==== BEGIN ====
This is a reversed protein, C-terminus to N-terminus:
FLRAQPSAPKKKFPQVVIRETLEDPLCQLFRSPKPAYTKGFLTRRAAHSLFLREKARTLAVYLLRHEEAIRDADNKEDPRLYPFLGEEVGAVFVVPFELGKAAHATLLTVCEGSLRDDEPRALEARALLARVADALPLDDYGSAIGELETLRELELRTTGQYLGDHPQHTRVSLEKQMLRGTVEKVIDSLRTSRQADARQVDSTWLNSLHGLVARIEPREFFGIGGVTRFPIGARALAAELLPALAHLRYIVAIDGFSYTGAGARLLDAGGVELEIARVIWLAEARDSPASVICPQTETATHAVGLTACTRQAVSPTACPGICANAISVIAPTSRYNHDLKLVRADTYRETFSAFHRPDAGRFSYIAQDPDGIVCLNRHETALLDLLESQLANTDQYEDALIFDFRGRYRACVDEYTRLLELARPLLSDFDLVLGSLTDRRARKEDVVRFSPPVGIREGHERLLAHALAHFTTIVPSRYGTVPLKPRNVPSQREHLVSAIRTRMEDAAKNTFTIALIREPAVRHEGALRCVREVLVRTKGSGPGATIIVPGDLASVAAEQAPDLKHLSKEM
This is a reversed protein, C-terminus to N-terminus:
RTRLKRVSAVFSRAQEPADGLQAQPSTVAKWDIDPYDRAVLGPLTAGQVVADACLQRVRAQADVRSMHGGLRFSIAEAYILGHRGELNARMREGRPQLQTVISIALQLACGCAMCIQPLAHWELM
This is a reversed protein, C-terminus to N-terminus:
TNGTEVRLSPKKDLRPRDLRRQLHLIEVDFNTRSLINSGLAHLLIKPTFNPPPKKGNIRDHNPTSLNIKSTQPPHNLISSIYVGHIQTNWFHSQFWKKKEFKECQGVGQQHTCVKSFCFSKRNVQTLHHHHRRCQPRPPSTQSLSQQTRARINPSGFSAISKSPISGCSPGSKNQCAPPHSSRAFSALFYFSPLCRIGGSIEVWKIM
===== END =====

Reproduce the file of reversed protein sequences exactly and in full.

This is a reversed protein, C-terminus to N-terminus:
FLRAQPSAPKKKFPQVVIRETLEDPLCQLFRSPKPAYTKGFLTRRAAHSLFLREKARTLAVYLLRHEEAIRDADNKEDPRLYPFLGEEVGAVFVVPFELGKAAHATLLTVCEGSLRDDEPRALEARALLARVADALPLDDYGSAIGELETLRELELRTTGQYLGDHPQHTRVSLEKQMLRGTVEKVIDSLRTSRQADARQVDSTWLNSLHGLVARIEPREFFGIGGVTRFPIGARALAAELLPALAHLRYIVAIDGFSYTGAGARLLDAGGVELEIARVIWLAEARDSPASVICPQTETATHAVGLTACTRQAVSPTACPGICANAISVIAPTSRYNHDLKLVRADTYRETFSAFHRPDAGRFSYIAQDPDGIVCLNRHETALLDLLESQLANTDQYEDALIFDFRGRYRACVDEYTRLLELARPLLSDFDLVLGSLTDRRARKEDVVRFSPPVGIREGHERLLAHALAHFTTIVPSRYGTVPLKPRNVPSQREHLVSAIRTRMEDAAKNTFTIALIREPAVRHEGALRCVREVLVRTKGSGPGATIIVPGDLASVAAEQAPDLKHLSKEM
This is a reversed protein, C-terminus to N-terminus:
RTRLKRVSAVFSRAQEPADGLQAQPSTVAKWDIDPYDRAVLGPLTAGQVVADACLQRVRAQADVRSMHGGLRFSIAEAYILGHRGELNARMREGRPQLQTVISIALQLACGCAMCIQPLAHWELM
This is a reversed protein, C-terminus to N-terminus:
TNGTEVRLSPKKDLRPRDLRRQLHLIEVDFNTRSLINSGLAHLLIKPTFNPPPKKGNIRDHNPTSLNIKSTQPPHNLISSIYVGHIQTNWFHSQFWKKKEFKECQGVGQQHTCVKSFCFSKRNVQTLHHHHRRCQPRPPSTQSLSQQTRARINPSGFSAISKSPISGCSPGSKNQCAPPHSSRAFSALFYFSPLCRIGGSIEVWKIM